Roundabout puts roadblock in developer’s plans

By Megan Wehring 

HAYS COUNTY — Several Dripping Springs residents disagree with new urban development brought in by Hays County, saying it could wither away the small town atmosphere. 

When newcomers sign a contract on a house, some assume they will find a captivating main street just down the road. Matt Allison moved from Austin to Dripping Springs last year, thinking he knew the environment he was getting into. Allison’s family craved the cozy small-town charm. They were attracted to the promised town square and local retail – but the county’s plans got in the way of the developer’s original design. 

“All of these people that bought into our neighborhood, [Howard Ranch], have been waiting on the [town square and community retail],” said developer Erik Howard. “The county has decided they want to blow that up without ever having engaged or spoken to our residents, nor have I had a phone call from a commissioner.” 

Hays County is working to realign the intersection of RM 12 and RM 150 by installing a one-lane roundabout and shifting the intersection to the south to avoid impacts to Phillips Cemetery. The effort started in 2014 during the development of the FM 150 West Character Plan, which was completed in 2017. The county then conducted a traffic study using 2016 data that showed the current design was failing to control the high traffic count and number of turns.

But Allison said he thinks the number of auto accidents could increase with a roundabout.

“When you have all of the 18-wheelers and cement trucks,” Allison said, “there’s a lot of concern of them being able to slow down and handle that thing. But then when you have the brewery that’s located right there, along with a bunch of other drinking establishments nearby, feeding into the other side, I think it creates a real safety concern.”

The project was approved by voters in the 2016 Hays County Road Bond Program.

“It was the roundabout that was supported over a traditional four-way lighted intersection,” said Arin Gray, Project Team representative. “They thought the roundabout would be the best way to preserve the character and it could become a gateway.”

The county decided May 4 to move forward with eminent domain, because a voluntary agreement between the county and developer could not be reached. 

Howard explained that according to the county’s design, the roundabout would be constructed where the town center and community retail would go. Pedestrian trails and bridges would also be impacted.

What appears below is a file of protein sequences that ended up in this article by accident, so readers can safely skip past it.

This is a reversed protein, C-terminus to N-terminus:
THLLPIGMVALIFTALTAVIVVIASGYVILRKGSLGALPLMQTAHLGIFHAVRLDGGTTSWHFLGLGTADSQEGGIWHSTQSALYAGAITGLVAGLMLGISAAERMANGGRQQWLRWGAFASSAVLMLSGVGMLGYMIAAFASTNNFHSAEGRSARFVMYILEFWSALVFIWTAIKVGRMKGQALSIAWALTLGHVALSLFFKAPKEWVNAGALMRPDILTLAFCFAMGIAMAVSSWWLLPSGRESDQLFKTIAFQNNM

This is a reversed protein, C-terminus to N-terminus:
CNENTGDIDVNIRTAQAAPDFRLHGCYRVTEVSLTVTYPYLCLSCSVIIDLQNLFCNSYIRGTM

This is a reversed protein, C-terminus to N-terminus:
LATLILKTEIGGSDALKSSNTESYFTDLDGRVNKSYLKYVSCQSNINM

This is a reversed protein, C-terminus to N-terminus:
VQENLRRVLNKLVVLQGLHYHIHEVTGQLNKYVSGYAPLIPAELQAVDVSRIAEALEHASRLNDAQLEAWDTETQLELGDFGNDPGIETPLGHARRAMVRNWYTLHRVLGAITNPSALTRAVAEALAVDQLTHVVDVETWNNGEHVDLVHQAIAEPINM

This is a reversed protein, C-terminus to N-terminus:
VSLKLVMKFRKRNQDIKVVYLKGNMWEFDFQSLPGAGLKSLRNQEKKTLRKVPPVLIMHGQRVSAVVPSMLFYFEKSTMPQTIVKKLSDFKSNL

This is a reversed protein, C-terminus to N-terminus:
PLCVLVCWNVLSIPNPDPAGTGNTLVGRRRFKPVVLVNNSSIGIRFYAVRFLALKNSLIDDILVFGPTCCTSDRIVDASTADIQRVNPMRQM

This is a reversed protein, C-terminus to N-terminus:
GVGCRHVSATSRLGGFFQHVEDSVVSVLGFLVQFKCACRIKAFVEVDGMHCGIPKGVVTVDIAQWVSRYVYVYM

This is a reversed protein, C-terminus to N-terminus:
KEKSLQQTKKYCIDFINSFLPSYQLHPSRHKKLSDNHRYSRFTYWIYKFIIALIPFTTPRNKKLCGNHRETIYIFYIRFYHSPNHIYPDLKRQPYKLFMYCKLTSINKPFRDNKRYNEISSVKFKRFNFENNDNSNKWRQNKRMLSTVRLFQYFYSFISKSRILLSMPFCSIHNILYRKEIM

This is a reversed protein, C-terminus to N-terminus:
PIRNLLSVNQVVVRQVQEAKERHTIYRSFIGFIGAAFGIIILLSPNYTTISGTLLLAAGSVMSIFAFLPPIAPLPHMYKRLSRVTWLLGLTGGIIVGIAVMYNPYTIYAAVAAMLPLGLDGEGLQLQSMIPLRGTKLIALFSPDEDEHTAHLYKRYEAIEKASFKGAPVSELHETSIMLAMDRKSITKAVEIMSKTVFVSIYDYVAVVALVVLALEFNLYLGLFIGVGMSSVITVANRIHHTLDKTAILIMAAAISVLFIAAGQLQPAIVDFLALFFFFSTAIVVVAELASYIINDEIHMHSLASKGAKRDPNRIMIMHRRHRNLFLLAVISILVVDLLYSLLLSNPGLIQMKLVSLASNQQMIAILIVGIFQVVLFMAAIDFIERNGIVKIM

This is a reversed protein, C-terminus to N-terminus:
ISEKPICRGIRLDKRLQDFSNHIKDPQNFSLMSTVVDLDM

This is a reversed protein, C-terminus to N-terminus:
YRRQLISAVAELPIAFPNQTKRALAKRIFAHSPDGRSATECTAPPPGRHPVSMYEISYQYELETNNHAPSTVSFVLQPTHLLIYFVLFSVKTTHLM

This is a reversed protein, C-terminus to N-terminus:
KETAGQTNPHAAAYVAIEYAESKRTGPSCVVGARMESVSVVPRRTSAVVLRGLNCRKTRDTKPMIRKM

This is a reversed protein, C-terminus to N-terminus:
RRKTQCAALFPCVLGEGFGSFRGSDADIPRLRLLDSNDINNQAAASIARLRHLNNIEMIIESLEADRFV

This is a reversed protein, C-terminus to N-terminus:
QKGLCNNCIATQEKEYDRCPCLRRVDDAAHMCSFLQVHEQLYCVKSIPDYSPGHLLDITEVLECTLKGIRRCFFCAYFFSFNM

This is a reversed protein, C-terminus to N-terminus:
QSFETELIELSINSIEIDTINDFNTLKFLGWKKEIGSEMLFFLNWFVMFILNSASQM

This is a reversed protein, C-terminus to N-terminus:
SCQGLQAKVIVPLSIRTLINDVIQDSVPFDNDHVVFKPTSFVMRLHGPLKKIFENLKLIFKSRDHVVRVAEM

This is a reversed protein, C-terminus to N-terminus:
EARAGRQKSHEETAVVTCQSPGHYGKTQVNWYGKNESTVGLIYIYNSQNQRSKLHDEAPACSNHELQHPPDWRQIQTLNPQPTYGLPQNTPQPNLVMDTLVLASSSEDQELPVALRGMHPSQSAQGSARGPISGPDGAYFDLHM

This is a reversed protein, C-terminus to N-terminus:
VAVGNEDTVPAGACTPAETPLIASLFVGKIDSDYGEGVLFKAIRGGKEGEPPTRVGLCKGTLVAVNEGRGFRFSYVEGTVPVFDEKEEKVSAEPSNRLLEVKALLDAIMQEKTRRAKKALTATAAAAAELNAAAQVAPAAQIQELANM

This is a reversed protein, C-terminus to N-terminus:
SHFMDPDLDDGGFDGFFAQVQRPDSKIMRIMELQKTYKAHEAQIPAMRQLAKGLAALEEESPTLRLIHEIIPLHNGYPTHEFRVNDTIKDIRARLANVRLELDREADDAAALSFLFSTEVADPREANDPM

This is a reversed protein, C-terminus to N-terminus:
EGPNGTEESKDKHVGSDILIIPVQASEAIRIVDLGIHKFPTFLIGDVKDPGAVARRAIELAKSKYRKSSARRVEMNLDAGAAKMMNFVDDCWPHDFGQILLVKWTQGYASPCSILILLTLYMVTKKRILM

County officials said the project would not prevent future commercial development. 

While several residents are unhappy with the interruption to local amenities, many believe there has been a lack of communication between Hays County officials and the public at large. 

“The county seems to be bulldozing through this plan,” said Andrew Hisey, Howard Ranch resident, “without really taking the time to broadcast the details adequately and seek input from constituents like us who would be impacted. It just seems like a frustrating process where politicians are kind of operating independently of public commentary without the transparency needed.”

Last week, Hays County sent residents a fact sheet with frequently asked questions and background information about the project. 

Howard said the county’s communication with the public has been subpar. 

“It plays like a movie,” Howard told the Hays Free Press/News-Dispatch. “The county hired a professional dog and pony show a couple years ago. I attended a few of the meetings and expressed my concerns publicly. They were ignored. It was a box checking exercise and a simple war of attrition in my view.”

Howard added that because the project is in Precinct 4, County Commissioner Walt Smith should have disclosed to the neighborhood early on that the commissioners court was considering eminent domain on the May 4 agenda. 

Smith stepped back from the project in an official capacity in 2019, due to a conflict of interest as a Howard Ranch resident. 

“At the time I was an adjacent property owner,” Smith said on a public Facebook post, “and my involvement as an advocate for or against the procurement of the property needed would have been, I believe, unethical. I therefore recused myself and chose to have county employees work on this project and have asked one of my colleagues on the Court to handle the management of the project.”

Precinct 3 Commissioner Lon Shell assumed sponsorship of the project for Hays County. 

Final design is expected to be complete in mid-2021, according to the county fact sheet, and construction will begin later this year. Surrounding properties will still have access during and after construction.

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About Author

Megan Wehring graduated from Texas State University in May 2020 with a bachelor's degree in journalism and mass communication. Wehring has reported for the Hays Free Press/News-Dispatch for a year, covering all things local. This includes city council meetings, town events, education and human interest stories. Previously, Wehring worked at KTSW FM-89.9 (Texas State University's official radio station) for two consecutive years. She was a news reporter, assistant news director and monthly segment producer during her time at KTSW. Wehring is passionate about the local reporter aspect. With a heart for storytelling, she believes that journalists are equipped to share the stories that are most important to the community.

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